AUSTIN, TEXAS – The continued controversy over the depiction of race in the United States can be seen through this week’s United States Gold Bureau release and sale of the Gold American Buffalo coin in contrast to the reception of the American Liberty 225th Anniversary Gold Coin.

“The public reception of the American Buffalo and the new Lady Liberty were radically different,” says Joshua Hinsdale, communications director of the United States Gold Bureau, a precious metals education and investment firm, which is an authorized bulk purchaser with the U.S. Mint.

“This week, many investors and collectors who have bought the American Buffalo coin in previous years are enthusiastically calling in to order the new version. Yet the release of Lady Liberty depicted as an African-American was met with controversy across the country and resulted in lower sales,“ he says

Both coins depict minorities. The American-Indian depicted on the American Buffalo coin was first engraved on the original Buffalo nickel in 1913. It was created as a nostalgic representation of the new frontier and became an iconic symbol, says Hinsdale. But the newly minted 2017 Lady Liberty coin – where Lady Liberty herself is depicted as an African American – is used as an image to reflect all Americans, and this is where the racial divide starts, he says.

Douglas Mudd, museum director for the American Numismatic Association, attributes much of the controversy to heightened race tensions. “Lady Liberty has always been depicted as Caucasian or Native American, and we are hypersensitive these days to the subject,” he says.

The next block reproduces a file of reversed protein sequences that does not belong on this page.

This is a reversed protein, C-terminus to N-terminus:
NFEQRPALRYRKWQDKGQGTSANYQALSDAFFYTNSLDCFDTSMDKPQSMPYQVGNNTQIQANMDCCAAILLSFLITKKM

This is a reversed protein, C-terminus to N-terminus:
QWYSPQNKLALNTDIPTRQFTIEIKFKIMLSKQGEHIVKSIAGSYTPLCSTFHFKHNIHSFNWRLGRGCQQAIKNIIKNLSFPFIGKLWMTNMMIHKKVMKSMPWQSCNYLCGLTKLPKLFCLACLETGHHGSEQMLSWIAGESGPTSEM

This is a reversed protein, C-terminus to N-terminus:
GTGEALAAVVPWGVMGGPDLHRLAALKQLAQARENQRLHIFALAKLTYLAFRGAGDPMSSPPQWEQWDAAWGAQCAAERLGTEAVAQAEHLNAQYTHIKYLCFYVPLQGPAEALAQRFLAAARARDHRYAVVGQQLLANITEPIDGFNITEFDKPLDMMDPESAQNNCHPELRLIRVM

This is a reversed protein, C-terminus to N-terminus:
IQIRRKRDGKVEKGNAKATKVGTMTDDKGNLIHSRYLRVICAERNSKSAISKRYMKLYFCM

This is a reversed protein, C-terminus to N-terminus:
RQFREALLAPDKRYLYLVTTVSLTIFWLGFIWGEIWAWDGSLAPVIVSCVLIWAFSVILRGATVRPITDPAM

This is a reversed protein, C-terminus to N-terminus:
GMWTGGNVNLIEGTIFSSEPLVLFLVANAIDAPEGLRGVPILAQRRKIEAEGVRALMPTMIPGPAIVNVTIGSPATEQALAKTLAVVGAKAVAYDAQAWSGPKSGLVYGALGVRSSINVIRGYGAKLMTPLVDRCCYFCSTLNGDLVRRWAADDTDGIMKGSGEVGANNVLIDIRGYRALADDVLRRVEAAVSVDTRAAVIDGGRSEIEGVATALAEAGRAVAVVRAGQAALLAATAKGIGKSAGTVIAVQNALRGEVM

Although African-Americans have been represented in American coinage in the past, including the Jackie Robinson and the Booker T. Washington commemorative coins and the Duke Ellington District of Columbia quarter, racial divides remain as evidenced by the reception of the new Lady Liberty which is seen as a “progressive move” by some.

“Liberty is a concept. Liberty represents an idea. How it is represented is not as important as the idea. If our money is going to represent people it should represent the people of this nation,” Mudd adds.

To find information about the history of the American Buffalo coin, Lady Liberty, the depiction of African-Americans on currency, and additional comments from United States Gold Bureau, see

IMAGE INFORMATION: The 2017 American Liberty 225th Anniversary Gold Coin and the 2017 Gold American Buffalo coin


The United States Gold Bureau, based in Austin, Texas, has been in business since 2003. Since that time, it has experienced significant growth while charting a course of excellence within the precious metals industry.

CONTACT: For additional commentary, contact the United States Gold Bureau Communications Office at (512) 623-7797 or

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